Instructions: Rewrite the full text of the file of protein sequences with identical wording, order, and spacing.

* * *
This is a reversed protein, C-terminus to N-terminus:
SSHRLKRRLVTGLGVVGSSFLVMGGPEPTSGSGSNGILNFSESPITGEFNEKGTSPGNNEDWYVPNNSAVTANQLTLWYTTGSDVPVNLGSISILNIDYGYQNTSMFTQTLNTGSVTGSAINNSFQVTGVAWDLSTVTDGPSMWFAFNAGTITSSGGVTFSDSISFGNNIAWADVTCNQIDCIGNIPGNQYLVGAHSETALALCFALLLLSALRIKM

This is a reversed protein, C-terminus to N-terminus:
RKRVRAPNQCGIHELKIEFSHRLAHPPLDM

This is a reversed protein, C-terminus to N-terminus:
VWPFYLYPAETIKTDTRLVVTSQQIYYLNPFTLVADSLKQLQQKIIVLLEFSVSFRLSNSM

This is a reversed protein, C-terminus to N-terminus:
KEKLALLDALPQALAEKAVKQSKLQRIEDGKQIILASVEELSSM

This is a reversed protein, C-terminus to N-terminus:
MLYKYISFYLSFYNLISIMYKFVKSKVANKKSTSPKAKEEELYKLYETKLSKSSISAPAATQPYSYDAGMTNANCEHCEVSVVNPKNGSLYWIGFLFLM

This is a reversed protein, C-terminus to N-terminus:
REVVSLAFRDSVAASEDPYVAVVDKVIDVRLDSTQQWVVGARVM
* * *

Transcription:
This is a reversed protein, C-terminus to N-terminus:
SSHRLKRRLVTGLGVVGSSFLVMGGPEPTSGSGSNGILNFSESPITGEFNEKGTSPGNNEDWYVPNNSAVTANQLTLWYTTGSDVPVNLGSISILNIDYGYQNTSMFTQTLNTGSVTGSAINNSFQVTGVAWDLSTVTDGPSMWFAFNAGTITSSGGVTFSDSISFGNNIAWADVTCNQIDCIGNIPGNQYLVGAHSETALALCFALLLLSALRIKM

This is a reversed protein, C-terminus to N-terminus:
RKRVRAPNQCGIHELKIEFSHRLAHPPLDM

This is a reversed protein, C-terminus to N-terminus:
VWPFYLYPAETIKTDTRLVVTSQQIYYLNPFTLVADSLKQLQQKIIVLLEFSVSFRLSNSM

This is a reversed protein, C-terminus to N-terminus:
KEKLALLDALPQALAEKAVKQSKLQRIEDGKQIILASVEELSSM

This is a reversed protein, C-terminus to N-terminus:
MLYKYISFYLSFYNLISIMYKFVKSKVANKKSTSPKAKEEELYKLYETKLSKSSISAPAATQPYSYDAGMTNANCEHCEVSVVNPKNGSLYWIGFLFLM

This is a reversed protein, C-terminus to N-terminus:
REVVSLAFRDSVAASEDPYVAVVDKVIDVRLDSTQQWVVGARVM